James Bond has made good on his promise to return
and is now back in Spectre, the longest Bond film to date. The 24th film in the Bond franchise finally pits him
against the “author of all his pain,” the ominous shadow organization known as Spectre. Daniel Craig once again
steps into the role of the world's most famous secret agent James Bond 007.
For the filmmakers it was a real challenge to
follow up the 1.1 billion global smash hit “Skyfall” with a story that would hold up, and possibly even surpass
“It all starts from (the) character
with me,” says director Sam Mendes, “and I wanted to explore all sorts of different aspects of the characters
that I’d left behind in Skyfall. We had populated MI6 with a whole new generation of people — a new M, a new Moneypenny
and a new Q. I wanted to let those relationships develop and grow.”
Mr. Bond himself, Daniel Craig, however, wanted
the film to be simply better than Skyfall, a difficult task, but not impossible as it turns out. Spectre often relies on proven
formulas yet delivers a strong story, perhaps the strongest story to date in a Bond film.
A cryptic message sends Bond on a rogue mission
to Mexico just when M (Ralph Fiennes) is facing increased scrutiny by the new head of the Centre for National Security, Max
Denbigh (Andrew Scott) who questions Bond's actions and intends to shut down Mi6 und ultimately the 00 program. Bond's intelligence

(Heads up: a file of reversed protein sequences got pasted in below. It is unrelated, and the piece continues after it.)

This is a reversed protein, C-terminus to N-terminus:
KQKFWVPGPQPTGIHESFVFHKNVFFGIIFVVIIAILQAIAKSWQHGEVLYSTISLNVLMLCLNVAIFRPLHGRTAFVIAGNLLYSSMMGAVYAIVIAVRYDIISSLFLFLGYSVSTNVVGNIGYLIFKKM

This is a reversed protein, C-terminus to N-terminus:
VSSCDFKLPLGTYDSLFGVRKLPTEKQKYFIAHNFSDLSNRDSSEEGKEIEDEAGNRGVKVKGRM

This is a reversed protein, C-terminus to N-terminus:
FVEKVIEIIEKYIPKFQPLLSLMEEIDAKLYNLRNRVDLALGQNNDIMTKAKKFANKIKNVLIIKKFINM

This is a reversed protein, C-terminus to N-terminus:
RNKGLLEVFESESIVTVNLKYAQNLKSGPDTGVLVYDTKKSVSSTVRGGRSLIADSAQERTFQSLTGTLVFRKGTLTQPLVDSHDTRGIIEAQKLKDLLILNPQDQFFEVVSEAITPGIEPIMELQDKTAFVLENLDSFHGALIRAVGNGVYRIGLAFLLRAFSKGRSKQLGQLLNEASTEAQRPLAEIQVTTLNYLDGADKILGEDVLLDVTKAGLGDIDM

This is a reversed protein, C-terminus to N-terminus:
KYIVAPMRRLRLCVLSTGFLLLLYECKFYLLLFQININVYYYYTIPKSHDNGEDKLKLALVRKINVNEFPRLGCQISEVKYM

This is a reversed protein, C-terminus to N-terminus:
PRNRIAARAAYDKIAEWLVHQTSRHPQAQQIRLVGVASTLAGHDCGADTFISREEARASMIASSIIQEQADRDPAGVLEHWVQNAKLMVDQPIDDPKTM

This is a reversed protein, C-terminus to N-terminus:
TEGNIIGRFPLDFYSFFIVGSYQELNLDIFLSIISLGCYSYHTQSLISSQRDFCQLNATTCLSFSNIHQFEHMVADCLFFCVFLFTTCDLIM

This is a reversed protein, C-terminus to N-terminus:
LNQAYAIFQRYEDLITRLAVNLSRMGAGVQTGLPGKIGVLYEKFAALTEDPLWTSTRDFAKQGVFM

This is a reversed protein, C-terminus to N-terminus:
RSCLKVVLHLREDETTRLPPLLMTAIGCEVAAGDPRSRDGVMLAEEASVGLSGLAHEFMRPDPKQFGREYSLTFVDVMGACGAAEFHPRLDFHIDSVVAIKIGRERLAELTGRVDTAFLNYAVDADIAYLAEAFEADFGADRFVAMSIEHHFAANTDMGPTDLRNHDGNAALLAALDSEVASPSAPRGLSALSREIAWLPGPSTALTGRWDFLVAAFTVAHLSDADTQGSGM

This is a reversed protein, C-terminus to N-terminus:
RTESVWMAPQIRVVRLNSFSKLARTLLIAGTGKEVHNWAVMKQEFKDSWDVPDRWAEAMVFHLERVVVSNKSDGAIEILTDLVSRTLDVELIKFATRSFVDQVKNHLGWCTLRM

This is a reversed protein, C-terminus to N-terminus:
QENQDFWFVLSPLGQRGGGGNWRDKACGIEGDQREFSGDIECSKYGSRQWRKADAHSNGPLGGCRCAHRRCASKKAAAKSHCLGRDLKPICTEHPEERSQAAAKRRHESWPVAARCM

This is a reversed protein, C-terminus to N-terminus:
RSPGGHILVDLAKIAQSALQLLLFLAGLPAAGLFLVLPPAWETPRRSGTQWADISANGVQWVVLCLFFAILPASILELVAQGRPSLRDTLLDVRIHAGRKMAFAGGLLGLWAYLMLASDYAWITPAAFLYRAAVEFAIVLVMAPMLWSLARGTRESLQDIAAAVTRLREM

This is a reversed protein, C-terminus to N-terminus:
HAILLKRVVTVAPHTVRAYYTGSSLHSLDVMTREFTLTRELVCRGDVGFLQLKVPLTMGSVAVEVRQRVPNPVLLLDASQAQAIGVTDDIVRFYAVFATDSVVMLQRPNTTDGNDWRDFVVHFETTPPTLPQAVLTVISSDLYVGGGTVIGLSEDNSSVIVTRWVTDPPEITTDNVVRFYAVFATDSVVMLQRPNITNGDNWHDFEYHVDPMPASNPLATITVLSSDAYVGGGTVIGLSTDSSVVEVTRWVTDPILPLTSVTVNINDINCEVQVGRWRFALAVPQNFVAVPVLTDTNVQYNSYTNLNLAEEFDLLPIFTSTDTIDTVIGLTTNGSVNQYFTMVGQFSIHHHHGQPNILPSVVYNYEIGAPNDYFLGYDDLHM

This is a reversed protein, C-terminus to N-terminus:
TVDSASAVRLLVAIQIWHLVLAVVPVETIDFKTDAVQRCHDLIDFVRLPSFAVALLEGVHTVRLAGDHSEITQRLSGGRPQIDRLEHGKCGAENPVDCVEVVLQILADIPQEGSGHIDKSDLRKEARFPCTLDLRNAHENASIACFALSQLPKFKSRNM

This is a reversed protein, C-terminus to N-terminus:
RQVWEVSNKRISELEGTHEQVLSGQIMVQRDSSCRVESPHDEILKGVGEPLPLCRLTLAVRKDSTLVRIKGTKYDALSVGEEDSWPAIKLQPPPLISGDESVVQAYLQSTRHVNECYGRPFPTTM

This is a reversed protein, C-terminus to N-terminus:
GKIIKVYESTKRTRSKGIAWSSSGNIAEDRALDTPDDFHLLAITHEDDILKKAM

leads him to Rome where he successfully infiltrates a meeting and uncovers the mysterious shadow organization known as Spectre.
With the help of Moneypenny (Naomie Harris) and Q
(Ben Whishaw) he seeks out Madeleine Swann (Léa Seydoux), daughter of Mr. White (Jesper Christensen) who may hold the
clue to unravel the secret of Spectre.
While Spectre provides less psychological insight
into Bond's character than its predecessor, it delivers what audiences have come to expect from a Bond movie: beautiful locations
and intense action. There is an impressive pre-title opening sequence in Mexico, shot during the Day of the Dead
celebration, followed by a highspeed car chase through streets of Rome, and an epic action sequence in the Austrian Alps.
In spite of its length Spectre moves fast, yet
allows for sufficient time to develop the characters, including Bond's mysterious past. Bond's relationships with Q and Moneypenny
deepen and throughout the story it becomes a fundamental question as to whom he can trust. While Bond questions the loyalty
of his allies, he must face off against an iconic villain beautifully played by Christoph Waltz.
Director Sam Mendes doesn't fail to impress which
becomes immediately evident during the first few minutes of the film, which is shown in one single, epic shot! Due
to high production costs Spectre is under pressure to bring in box office gold, which given the UK numbers, where the film
opened early, shouldn't be a problem.
About The Author: Harold Schossman
is our International News Corespondent and our resident Expert Videographer. He has worked in the entertainment industry for
almost two decades. Be sure to check out his outstanding video work on his YouTube account.